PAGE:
2 Requisites of Treachery

There is treachery when the following requisites are present: (1) the employment of means, methods, or manner of execution to ensure the safety of the malefactor from defensive or retaliatory action on the part of the victim and (2) the deliberate or conscious adoption of such means, method or manner of execution.

The Court of Appeals ruled that the fact that Arenas shouted Apaya (perhaps a shortened form of apay aya, which is more accurately translated in Filipino as bakit ba) showed that he was probably surprised to see Aviles trying to get inside the jeepney which was moving slowly because of heavy traffic. The testimony of Contapay that after hearing Arenas shout Apaya, he saw Aviles already stabbing Arenas, showed that the attack was sudden and unexpected.

The Supreme Court agrees with Aviles on this score. Although Contapay testified that he turned around immediately when the deceased shouted Apaya, he did not testify as to how the attack was initiated. Also, considering that he was driving the jeepney when Arenas was attacked, he could not even have known how the attack was initiated.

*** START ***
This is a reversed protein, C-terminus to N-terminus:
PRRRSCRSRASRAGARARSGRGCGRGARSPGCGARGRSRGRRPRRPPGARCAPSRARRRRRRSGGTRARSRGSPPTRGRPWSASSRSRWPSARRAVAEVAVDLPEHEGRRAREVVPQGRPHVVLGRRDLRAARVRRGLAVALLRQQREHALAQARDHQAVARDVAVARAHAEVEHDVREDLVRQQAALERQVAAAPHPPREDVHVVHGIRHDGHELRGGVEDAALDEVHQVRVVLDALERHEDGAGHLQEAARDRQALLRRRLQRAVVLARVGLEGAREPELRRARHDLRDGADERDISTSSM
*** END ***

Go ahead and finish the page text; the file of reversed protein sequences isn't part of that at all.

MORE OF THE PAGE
For treachery to be appreciated, it must be present at the inception of the attack. If the attack is continuous and treachery was present only at a subsequent stage and not at the inception of the attack, it cannot be considered. Rather than being an expression of surprise at the presence of Aviles as held by the Court of Appeals, the shout Apaya orApay aya, when translated as Bakit ba, connotes confusion as to why the person to whom it is spoken is acting the way he is acting. This implies the lapse of several moments between the commencement of the attack and Arenas shouting.

Qualifying circumstances must be proven beyond reasonable doubt as the crime itself. It cannot be considered on the strength of evidence which merely tends to show that the victim was probably surprised to see the assailant trying to get inside the jeepney. (G.R. No. 172967; December 19, 2007)